I had to phone up to activate a credit card recently, and when I called the activation “hotline” advertised by the sticker on the card, I was put through to someone who tried to sell me identity theft insurance. “Are you concerned about identity theft” they asked me. I said that I wasn’t, and the reason that I wanted a credit card was precisely so that if anything went wrong, it was the bank’s problem and not mine. This, incidentally, is why I never use my debit card except at ATMs. But after I hung up, I wondered if that is the right image to deliver to credit card customers. Isn’t reminding them that card fraud is massive going to drive them away from using their cards rather than reassuring them? Are there any psychologists out there who can help? If people don’t, indeed, understand security but are using it is a placeholder for all sorts of other concerns, then it is possible that the payments industry may be making some bad decisions about how much security to implement and how to implement it. Perhaps people might feel more comfortable using their mobile phones (which are perceived as personal devices) rather than dongles, widgets, passwords and PINs and so even if the actual security might be lower than in another device, the overall security of the system goes up because more people use them rather than wholly insecure means such as passwords.
As an aside, for m-payment nerds, Karin also said some very interesting things about Mobilcom’s decision to fold TSM functionality into the infrastructure. But that’s another story.
Another key lesson from Austria was that the removal of a registration process doubled the customer base of mobile payment services. I can see exactly why this is. One of my children was going to Europe for a few days last month and as I was walking past a travel agency I saw an advert in the window for a prepaid euro MasterCard and I thought that it would be better to get him one of those rather than give him cash. I wandered in, expecting to wander out with a card. But when I presented my debit card and asked for a travel card with a 100 euros on it, the woman in the shop told me that I had to fill out a form. So I just got some euros instead. This wasn’t because I had some fundamental concerns about the privacy of personal data (although I do), but because I couldn’t be bothered. Am I representative? Well, the figures seem to indicate yes.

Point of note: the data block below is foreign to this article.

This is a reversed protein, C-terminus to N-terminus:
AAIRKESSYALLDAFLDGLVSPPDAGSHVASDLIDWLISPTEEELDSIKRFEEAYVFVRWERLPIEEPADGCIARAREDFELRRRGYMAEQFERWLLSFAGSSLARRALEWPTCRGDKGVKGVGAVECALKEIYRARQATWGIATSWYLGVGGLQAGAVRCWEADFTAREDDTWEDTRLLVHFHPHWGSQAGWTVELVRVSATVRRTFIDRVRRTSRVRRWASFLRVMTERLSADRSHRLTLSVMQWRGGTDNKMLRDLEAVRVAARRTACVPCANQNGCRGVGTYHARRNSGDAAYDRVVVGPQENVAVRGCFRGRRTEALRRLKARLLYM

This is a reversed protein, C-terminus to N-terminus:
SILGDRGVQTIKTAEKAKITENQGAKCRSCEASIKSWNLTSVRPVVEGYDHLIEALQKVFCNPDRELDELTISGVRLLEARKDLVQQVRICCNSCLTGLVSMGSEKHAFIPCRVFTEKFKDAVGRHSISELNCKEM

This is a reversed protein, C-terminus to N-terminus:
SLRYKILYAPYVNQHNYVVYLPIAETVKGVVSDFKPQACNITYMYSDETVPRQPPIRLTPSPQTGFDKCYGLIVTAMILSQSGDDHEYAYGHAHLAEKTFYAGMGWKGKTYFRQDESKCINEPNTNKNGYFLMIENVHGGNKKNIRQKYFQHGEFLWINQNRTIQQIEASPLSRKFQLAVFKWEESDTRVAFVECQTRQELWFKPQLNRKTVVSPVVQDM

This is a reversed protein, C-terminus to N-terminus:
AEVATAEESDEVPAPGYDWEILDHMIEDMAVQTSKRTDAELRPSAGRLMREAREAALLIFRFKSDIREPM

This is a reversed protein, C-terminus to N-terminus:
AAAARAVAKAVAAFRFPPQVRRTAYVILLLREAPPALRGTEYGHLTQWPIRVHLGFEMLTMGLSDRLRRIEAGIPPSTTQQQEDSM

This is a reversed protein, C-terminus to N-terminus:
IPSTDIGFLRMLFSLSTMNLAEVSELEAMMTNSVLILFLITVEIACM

I note with interest that DoCoMo share the same philosophy. Their new mobile payments service does not require a new account to be created: buying their phone service is enough. They already know your bank account details, your creditworthiness, your location and everything else. So it’s simple to do something like this:
DoCoMo has announced they will launch a new mobile banking service on 21 July allowing users to transfer up to approx. $200 per transaction and $2,000 per month to any other DoCoMo customer. The mobile remittance does not require a new bank account and the total fee per transaction is set at $1.65 The funds can be sent to recipients personal bank account or credited to their DoCoMo monthly phone bill.[From New Mobile Banking Service by DoCoMo by Wireless Watch Japan]
Is this something specifically Japanese that could never work anywhere else? Well, it may be in terms of regulation — such a service in the EU would need licensing under the upcoming Payment Services Directive (PSD) — but not in terms of market surely. If I could simply send my son the £29 he needed for a school trip this morning by selecting a menu on my phone, punching in a PIN and then choosing him from the contact book, I would. Would I pay 50p to do it? Unhesitatingly. Remember that the cost of anything is the foregone alternative: in this case, me spending twenty minutes I could ill afford searching round the house for the cheque book and then writing out a cheque for him to take to school. That’s why I’m late for work today.
These opinions are my own (I think) and presented solely in my capacity as an interested member of the general public [posted with ecto]